Seville continued to grow and prosper under Christian control. After Christopher Columbus claimed the New World for the House of Castile, the port of Seville adjacent the Torre del Oro obtained a commission to handle all trade with the Spanish colonies. By the sixteenth century, Seville, with a population of up to one million people, was one of largest cities in the world, with Europe’s second largest cathedral. Portuguese explorer Ferdinand Magellan left from the Torre del Oro in 1519 for what became the first voyage around the world. A circular third level was added to the tower in 1769.

Stories seeking to explain the name of Seville’s famous tower range from the color of the straw in its mortar to the gold from the New World that passed by it. The most intriguing story links the name to the hair color of the mistress King Pedro I kept locked away in the tower. Whatever the origin of its name, the Torre del Oro marks a period properly called Seville’s “golden age.”

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Column: Seville’s Tower of Gold

0
Torre del Oro in Seville, Spain. (Photo by Don Knebel)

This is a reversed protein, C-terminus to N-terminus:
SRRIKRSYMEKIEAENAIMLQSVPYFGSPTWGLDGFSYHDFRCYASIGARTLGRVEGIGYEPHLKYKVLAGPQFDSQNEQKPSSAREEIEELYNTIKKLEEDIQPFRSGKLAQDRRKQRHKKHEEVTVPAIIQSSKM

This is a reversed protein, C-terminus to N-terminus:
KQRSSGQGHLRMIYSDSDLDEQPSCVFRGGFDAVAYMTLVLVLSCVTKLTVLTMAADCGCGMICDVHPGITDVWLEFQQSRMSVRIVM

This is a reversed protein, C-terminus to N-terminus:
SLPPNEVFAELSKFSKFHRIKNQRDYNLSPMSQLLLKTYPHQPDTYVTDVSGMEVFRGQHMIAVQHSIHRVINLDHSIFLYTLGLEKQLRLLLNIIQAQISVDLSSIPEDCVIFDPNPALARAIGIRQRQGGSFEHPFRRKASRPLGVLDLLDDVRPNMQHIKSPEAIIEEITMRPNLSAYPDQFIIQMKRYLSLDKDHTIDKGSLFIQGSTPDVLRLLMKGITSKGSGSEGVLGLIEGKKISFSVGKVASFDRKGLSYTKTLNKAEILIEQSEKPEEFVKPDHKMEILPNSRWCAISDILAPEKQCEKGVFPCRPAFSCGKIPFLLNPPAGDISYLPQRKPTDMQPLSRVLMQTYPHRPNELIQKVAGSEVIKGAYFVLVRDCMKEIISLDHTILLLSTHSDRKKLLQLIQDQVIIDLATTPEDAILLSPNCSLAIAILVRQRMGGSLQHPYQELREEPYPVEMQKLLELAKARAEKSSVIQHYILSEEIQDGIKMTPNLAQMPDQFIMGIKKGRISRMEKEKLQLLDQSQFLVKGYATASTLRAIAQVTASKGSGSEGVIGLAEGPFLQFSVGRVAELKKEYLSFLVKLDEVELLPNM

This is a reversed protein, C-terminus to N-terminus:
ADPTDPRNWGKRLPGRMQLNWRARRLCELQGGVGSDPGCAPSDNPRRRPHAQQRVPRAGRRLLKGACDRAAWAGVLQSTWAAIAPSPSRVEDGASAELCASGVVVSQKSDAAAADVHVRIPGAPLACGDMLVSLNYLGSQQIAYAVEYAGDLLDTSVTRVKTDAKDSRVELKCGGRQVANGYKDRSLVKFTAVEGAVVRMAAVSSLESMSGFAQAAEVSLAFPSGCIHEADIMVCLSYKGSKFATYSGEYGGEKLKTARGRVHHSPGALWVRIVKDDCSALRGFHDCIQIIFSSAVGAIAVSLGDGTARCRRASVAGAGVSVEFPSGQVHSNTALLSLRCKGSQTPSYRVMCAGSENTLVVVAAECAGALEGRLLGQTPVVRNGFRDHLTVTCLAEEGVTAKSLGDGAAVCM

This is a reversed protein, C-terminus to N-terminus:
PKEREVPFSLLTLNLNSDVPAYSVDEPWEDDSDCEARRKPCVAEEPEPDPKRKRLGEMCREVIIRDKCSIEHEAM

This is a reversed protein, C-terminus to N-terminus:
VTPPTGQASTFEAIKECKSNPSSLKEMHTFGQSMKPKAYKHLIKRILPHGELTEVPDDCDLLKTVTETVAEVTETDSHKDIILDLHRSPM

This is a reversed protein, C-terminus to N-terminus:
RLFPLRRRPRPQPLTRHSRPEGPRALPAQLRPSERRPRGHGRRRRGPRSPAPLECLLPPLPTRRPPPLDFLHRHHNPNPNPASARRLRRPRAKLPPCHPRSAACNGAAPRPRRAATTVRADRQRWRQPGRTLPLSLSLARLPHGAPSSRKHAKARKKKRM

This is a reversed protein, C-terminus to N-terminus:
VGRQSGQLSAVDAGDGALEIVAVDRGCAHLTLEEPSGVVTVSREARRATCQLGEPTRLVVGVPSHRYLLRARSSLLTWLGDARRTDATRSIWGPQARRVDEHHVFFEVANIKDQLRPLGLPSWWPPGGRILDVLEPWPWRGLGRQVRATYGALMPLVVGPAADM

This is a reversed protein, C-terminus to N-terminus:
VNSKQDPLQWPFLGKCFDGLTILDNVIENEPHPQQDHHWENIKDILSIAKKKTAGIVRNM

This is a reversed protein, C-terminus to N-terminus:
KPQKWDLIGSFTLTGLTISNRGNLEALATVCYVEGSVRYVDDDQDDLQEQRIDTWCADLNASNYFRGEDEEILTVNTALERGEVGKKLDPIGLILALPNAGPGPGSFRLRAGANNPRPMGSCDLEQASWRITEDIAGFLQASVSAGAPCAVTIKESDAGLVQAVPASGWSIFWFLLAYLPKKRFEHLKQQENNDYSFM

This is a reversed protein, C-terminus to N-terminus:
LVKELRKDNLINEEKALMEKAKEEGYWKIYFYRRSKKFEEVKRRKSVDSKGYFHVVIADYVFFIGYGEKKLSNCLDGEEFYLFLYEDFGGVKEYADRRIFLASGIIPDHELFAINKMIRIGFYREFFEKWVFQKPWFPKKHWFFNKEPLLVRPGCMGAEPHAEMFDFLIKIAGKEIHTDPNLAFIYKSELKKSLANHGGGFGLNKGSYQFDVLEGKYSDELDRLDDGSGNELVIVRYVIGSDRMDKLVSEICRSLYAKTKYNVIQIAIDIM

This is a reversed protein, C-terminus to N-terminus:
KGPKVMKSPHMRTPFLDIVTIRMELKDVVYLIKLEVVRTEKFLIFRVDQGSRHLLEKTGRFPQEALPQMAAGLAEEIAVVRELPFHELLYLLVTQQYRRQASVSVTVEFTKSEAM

Torre del Oro in Seville, Spain. (Photo by Don Knebel)

The Torre del Oro (“Tower of Gold”) reflects an era in which Seville, Spain, became the economic and cultural center of Europe. The source of the tower’s alluring name remains a mystery.

Seville lies along the Guadalquivir River about 50 miles upstream from the Atlantic Ocean. By the thirteenth century, Seville was one of the most important cities in the Andalusia region of southern Spain. In about 1222, the Almohads, an Islamic dynasty controlling Andalusia, built the Torre del Oro aside the river to protect the city against attack from Christian forces of the Reconquista (“Recapture”). The tower comprised a lower section in the form of a regular dodecahedron and an upper octagonal section made of brick. A large chain stretched from Torre del Oro to another tower across the river, lashing together a series of pontoons and creating a floating barrier to prevent attacking ships from entering the city. The plan failed. In 1248, forces under Ferdinand III of Castile smashed through the barrier, captured Seville and converted the tower to a chapel and then a prison.